Between 41st Street and 54th Street in New York City lie 40 of the 41 Broadway theatres. The Broadway Theatre District is the epicenter of musical theatre, the zenith of an entire art form within a 13-block radius. And, at the heart of the Theatre District is a small, 300-foot-long alley that bridges 44th Street and 45th Street between Broadway and 8th Avenue. Named for the infamous “boys from Syracuse,” the Shubert Brothers, it has been said that “in New York, the desirability of a theatre is inversely proportional to its distance from Shubert Alley.”
Let’s take a look at the history and other aspects of this legendary alley and what makes it so special:
Though it’s now a wide-open space that’s always clean and bustling with tourists and theatre folk, it was very similar to what we think of as an alley when it was first built. In 1913, the Shubert brothers opened two new theatres built back-to-back, the Shubert and the Booth. The spot they chose was right next to the legendary Astor Hotel, which had entrances on both 44th and 45th Street. As per the New York fire code of the day, an alley was needed for vehicles and equipment in case of an emergency. Miraculously, either the Shubert or their architect, Harry B. Hertz, decided to extend the beautiful artistry that adorned the theatres all the way around into the alley, rather than a plain, paved wall, as most other alleyways were at the time.
Half of the alley technically belonged to the Astor Hotel, so a fence was erected to divide them. Two gates were installed at either end, and only theatre employees were permitted entrance. However, this doesn’t mean the alley wasn’t always without commotion. In 1925, The New York Times reported on the “first ever Broadway block party” that took place in Shubert Alley, with Al Jolson himself judging the Charleston dance contest.
In 1930, the Miami Herald, seemingly straight out of a Damon Runyon story, described the alley as “having the color of one of those street scenes from a tropical revue, churning with actors, Broadway reporters, chorus girls and a soupcon of booking agents and costumers. A hurdy-gurdy grinds out tunes, and often a street band adds oom-pahs to the medley. … There is good-natured shoving about, hoots and back-patting. Stars are hailed by first name. Bootleggers are there with their order books. Also racing touts, with hot tips.”
Amazingly, in the 1930s, there was a bus depot called the “Astor Place” stop on a New Jersey bus line on Shubert Alley’s eastern side of the fence.
In 1949, the Shubert leased the eastern side of the alley from the Astor, removed the fence, widened the walkway by 15 feet and opened it to the public. In 1967, the Astor Hotel was demolished, and Shubert Alley was the perfect place for onlookers to watch the demolition. The office building erected in its place, One Astor Plaza, continued to lease its half of Shubert Alley to the Shuberts until it was bought outright at some point. The small, elegant stores that once adorned the street are gone. The only store there now is One Shubert Alley, a small theatrical gift shop in a converted dressing room from the Booth Theatre owned by the same people who run the Theatre Circle Shop down the block on 44th Street.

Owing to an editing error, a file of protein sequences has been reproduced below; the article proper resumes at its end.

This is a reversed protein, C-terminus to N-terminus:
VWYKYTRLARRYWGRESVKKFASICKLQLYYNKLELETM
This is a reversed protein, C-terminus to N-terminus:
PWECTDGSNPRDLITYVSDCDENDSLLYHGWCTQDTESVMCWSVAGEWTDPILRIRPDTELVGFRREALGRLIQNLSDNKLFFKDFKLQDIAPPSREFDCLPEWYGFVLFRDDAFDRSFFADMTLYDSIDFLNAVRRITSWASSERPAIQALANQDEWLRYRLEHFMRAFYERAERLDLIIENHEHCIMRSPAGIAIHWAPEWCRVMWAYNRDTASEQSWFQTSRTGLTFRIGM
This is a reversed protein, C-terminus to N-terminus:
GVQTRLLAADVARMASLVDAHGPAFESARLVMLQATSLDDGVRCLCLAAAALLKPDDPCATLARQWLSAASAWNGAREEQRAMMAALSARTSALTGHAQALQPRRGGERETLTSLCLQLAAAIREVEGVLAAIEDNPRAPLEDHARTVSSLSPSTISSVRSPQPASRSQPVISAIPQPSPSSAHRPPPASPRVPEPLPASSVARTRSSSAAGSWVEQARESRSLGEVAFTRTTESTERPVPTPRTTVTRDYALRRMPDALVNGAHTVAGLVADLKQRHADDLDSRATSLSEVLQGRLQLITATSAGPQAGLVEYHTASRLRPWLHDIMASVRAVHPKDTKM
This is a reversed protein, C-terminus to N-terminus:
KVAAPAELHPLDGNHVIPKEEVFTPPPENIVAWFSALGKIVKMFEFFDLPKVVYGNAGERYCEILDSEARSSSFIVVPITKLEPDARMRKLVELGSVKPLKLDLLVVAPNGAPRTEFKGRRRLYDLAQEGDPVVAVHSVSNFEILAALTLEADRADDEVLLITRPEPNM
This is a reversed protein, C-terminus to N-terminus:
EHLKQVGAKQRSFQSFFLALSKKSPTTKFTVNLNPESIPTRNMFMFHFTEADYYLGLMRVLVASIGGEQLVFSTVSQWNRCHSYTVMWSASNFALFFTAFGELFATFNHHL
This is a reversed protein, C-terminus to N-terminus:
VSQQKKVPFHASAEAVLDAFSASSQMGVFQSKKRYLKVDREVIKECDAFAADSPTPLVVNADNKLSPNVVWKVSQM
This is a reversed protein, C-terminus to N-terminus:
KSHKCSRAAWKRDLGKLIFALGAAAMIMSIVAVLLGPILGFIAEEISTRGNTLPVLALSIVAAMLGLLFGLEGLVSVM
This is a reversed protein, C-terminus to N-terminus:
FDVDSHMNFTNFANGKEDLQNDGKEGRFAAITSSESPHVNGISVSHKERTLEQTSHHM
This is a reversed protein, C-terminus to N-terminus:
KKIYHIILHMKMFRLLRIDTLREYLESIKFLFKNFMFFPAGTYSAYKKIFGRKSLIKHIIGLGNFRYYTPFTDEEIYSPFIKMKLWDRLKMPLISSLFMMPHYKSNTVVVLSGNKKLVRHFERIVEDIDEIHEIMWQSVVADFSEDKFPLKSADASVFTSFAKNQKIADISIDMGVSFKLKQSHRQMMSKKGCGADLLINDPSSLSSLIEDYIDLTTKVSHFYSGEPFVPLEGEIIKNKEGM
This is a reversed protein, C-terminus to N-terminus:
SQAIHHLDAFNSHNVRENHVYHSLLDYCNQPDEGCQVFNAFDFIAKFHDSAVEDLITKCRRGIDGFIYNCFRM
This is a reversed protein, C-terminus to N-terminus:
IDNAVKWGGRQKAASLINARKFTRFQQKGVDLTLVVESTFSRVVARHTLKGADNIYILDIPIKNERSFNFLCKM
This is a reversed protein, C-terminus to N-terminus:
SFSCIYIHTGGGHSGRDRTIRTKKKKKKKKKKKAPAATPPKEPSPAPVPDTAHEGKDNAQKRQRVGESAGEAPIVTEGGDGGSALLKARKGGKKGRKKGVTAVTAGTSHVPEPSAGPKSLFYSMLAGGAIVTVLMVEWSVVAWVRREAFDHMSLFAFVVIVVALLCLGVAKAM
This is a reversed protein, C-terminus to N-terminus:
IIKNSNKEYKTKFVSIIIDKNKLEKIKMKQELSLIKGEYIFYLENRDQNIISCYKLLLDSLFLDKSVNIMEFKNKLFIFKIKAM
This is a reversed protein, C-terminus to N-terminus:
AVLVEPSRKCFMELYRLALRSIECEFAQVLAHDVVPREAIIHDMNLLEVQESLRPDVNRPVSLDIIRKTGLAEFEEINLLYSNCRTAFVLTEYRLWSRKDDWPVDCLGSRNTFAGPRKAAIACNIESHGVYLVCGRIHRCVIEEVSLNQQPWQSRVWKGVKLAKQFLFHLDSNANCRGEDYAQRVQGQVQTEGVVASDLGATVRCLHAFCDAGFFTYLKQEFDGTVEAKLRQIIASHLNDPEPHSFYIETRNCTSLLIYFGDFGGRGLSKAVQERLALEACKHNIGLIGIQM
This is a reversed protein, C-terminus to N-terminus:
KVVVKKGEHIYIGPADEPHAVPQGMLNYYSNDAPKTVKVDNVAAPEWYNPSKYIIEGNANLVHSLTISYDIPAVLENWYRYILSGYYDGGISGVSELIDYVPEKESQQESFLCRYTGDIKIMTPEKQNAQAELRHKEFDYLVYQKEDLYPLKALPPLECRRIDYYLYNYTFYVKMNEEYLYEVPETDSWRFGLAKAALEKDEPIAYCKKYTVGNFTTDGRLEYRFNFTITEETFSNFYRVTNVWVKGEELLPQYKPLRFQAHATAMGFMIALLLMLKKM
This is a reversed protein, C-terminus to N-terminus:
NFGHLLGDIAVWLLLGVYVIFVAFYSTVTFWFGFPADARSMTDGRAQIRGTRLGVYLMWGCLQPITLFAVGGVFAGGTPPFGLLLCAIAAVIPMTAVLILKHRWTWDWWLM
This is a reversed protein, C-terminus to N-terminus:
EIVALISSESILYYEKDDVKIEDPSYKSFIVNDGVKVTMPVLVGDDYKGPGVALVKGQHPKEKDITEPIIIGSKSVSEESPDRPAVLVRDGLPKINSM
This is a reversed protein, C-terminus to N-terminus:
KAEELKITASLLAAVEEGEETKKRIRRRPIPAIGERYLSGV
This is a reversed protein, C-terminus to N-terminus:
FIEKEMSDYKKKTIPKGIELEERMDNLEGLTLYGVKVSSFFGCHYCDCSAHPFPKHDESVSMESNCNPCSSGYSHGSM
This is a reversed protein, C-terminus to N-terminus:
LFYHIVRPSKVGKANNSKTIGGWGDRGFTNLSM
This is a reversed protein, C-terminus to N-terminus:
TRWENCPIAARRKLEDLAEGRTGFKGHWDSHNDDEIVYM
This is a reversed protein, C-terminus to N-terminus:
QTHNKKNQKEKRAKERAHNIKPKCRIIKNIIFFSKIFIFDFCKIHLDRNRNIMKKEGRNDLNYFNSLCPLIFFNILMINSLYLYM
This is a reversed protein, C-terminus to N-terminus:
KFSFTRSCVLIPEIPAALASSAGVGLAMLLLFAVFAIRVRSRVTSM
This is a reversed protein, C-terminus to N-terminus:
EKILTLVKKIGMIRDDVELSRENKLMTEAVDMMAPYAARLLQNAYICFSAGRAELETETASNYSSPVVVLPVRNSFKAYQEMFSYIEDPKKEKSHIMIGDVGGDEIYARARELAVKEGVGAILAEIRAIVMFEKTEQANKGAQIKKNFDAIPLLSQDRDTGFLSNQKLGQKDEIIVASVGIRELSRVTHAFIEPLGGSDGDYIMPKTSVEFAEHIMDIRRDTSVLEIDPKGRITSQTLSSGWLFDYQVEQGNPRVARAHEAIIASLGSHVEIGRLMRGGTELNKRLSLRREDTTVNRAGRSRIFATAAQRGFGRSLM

When Shubert Alley was divided with a fence, the Shuberts decided that instead of leaving the fence blank, they’d put up posters of their newest and upcoming shows. The posters were called “three sheets,” as they were three times larger than the typical one-sheet or Broadway poster known as a window card. In 1949, when the Shuberts fully took over the alley, the fence containing all the posters was removed. Luckily, the posters remained and were moved to theatre-side wall. They remain a staple of Broadway advertising.
Shubert Alley is home to some of the biggest and most loved events of each Broadway season. “Stars in the Alley,” an annual event since 1986, is a free concert presented by the Theatre League. It is usually held the same week as the Tony Awards and presents performances from hit new shows and long-running favorites.
The BC/EFA Annual Flea Market and Grand Auction encompasses not only all of Shubert Alley, but 44th Street and, as of last year, 45th Street, where shows and other theatre organizations sell props, merchandise and other Broadway-themed paraphernalia to raise money for Broadway Cares/Equity Fights AIDS.
Another fan-favorite presented annually in Shubert Alley is Broadway Barks, a charity concert, fundraiser and adoption bonanza created by Bernadette Peters and the late Mary Tyler Moore to promote the adoption of shelter animals.
With all the major changes that have come to Shubert Alley in its more than 100-year history, only one thing has remained a constant: the best parking space in the city. The entrance to the Shubert offices lies in Shubert Alley, and the top brass get to park their cars directly in front of the alley’s entrance. This has been going on since it was built, and Lee and J.J. Shubert would have their limos parked there. This is allowed because Shubert Alley is, and always has been, private property. Indeed, if the Shuberts wanted, they could close it to the public at any time. And, once a year, they do! In order to maintain the private property status, the Shuberts must close the alley to all non-Shubert employees for 24 hours.
With the two landmark theatres’ stage doors, a Broadway gift shop, a restaurant specializing in cheesecake and a quick passageway funneling almost directly into Sardi’s, Shubert Alley was, and still is, the place to meet, greet and star-watch. In 1963, Helen Hayes best summed it up as, “a place where an actor can strut after a successful opening, and the only place in all New York to avoid after a bad one.”